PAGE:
You Suck At Linkedin
I received the email below from a person who recently connected with me on Linkedin. I didn’t know this person myself, but we have several contacts in common, and this person currently does business as a vendor with a reputable company I worked with in the past — so it’s not like I randomly connected with a person of questionable or unknown origin (no princes of Nigeria, etc.) This is a business professional (their title is “Director of Business Development”) who should know better.
And if they recognize this email as their own — at least they’ll know better for the next time!
Here is the very first email the person sent me — their very first impression with a new contact — in all its glory.
Don Hello We do business with [company name with whom I am familiar] and specialize in location based experiential marketing. We creatively engage the consumer and connect brick and mortar to online. Someone said you would be a great guy to connect with. Check us out on facebook by searching for [brand name removed].
[First and last name removed]
Beautiful, isn’t it?
All the line endings, punctuation (or lack thereof) has been copied and pasted as-is.
The Object-Lesson Autopsy
1. You don’t know me.
Don’t spam someone you just connected with such a blatant inwardly focused message. You don’t know me. And until you do, you don’t know how your services might help me.
Why not ask me an engaging question instead?
Why not make an observation about something I posted or mentioned online or that you saw in my profile that made you think your company could be of service?
Why not provide me with a link to some online resource that I might find valuable enough to send you a note of ‘thank you’ in response?
2. Use punctuation. Period.
I don’t care if you’re typing this from your mobile phone or not, use punctuation. Proper line endings would be nice, too. And you probably ought to capitalize brand names like Facebook (especially if your business is touting its online expertise.) I’m more likely to forgive a typo (we’ve all had Autocorrect rear its ugly head in our communiques), but being too lazy to hit the Shift key or add a comma or period is really lame.
3. What’s that buzzing sound?
“Location based experiential marketing”
“Creatively engage the consumer”
“Connect brick and mortar to online”
Where’s the beef?
Stop vomiting up pithy cliches and buzzwords and share a value message I can use. Creatively engage the consumer? You can’t even creatively engage me in a four sentence email, and you were invited in to make this connection. If this is an example of your work, how could possible engage a stranger who won’t give you the time of the day?
Ironically, the real weakness in using buzzwords like these is ultimately highlighted by the fact I removed the company’s name from the email to avoid them further embarrassment. Without their name in place it quickly becomes clear that these words are meaningless! I’m certain that anyone reading this could substitute any corporate name from any industry and still have it read the same way. None of those words or phrases differentiated your company or what you do. It actually made you sound even more generic.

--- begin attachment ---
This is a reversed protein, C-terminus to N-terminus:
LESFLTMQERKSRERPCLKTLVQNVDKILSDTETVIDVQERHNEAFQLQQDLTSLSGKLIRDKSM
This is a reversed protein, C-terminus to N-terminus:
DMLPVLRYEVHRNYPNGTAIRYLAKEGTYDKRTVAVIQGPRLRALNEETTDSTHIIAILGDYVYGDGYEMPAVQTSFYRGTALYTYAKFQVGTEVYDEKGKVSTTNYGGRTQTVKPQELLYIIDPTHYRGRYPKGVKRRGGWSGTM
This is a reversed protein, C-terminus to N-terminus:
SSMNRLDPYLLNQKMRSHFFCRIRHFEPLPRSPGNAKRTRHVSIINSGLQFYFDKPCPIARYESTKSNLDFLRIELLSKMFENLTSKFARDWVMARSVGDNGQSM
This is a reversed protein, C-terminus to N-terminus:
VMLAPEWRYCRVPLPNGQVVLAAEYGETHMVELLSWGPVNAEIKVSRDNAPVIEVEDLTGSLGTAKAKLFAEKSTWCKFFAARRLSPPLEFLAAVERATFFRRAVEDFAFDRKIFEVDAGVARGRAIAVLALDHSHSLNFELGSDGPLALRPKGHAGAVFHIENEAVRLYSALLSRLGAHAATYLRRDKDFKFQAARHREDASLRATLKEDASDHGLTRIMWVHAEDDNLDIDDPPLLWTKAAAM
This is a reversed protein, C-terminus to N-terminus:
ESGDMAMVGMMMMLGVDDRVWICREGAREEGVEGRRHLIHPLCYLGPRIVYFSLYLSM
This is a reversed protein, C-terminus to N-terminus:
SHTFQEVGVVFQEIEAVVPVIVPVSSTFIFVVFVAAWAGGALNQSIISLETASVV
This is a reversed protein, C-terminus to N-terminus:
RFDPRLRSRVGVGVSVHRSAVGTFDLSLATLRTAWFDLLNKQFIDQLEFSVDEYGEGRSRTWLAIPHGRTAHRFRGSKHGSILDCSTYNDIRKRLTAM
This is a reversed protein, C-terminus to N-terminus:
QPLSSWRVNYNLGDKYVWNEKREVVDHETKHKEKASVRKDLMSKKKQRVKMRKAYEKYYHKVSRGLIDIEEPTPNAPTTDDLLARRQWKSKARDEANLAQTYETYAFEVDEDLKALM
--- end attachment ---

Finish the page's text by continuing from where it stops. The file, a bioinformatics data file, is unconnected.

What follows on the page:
4. Name names.
The person says in their email:
“Someone said you would be a great guy to connect with.”
If you’re going to tell me that someone paid me a compliment — name names! I want to know who to thank (or curse!) for sending you my way.
If you’d actually included the person’s name, you would have gained the initial credibility of the person you mentioned. Not including the name makes me think you really didn’t hear it from a third-party and that you’re simply using it as a feeble reason to connect.
The best way to use a third-party introduction is to actually have that person reach out to connect with me personally, and ask me to get together for coffee because they have someone that I have GOT to meet. Every personal recommendation that I make is done either face-to-face or through what I call a “virtual introduction” which is simply an email with both parties CC’d and my making introductions, personal recommendations, back story on how we met, and a few reasons why I think the two of them should connect. It is an obvious and overt personal introduction with individual reasons of value why the two of them should start-up a conversation together.
5. Don’t make me do your work for you.
Not only are you getting Spam spittle all over me, you want me to actually go out of my way to SEARCH for you on Facebook?
First, Facebook’s search is TERRIBLE. It’s likely I’ll spend 10 minutes trying to find you, and I’ll actually find some other company with a similar name.
Second, how about you just take two seconds to paste the silly link in your email?
Third, Your Facebook link should be included in the Contact Info portion of your Linkedin profile (which theirs is not.)
We all get way too many emails
That means it’s even more important than ever to make sure yours is received in the best light and is created with the intent to make a great first impression and drive a desired action by the reader.
My guess is that this person wanted me to reach out to them and respond to their email in some way, but it’s a mystery to me because the only real call to action I see is the invite to conduct a scavenger hunt for their Facebook page.
Posting an autopsy of their email fail probably isn’t the reaction or response they wanted — but it’s definitely the one they needed.
This post also appears on my blog: YouSuckAtSales.com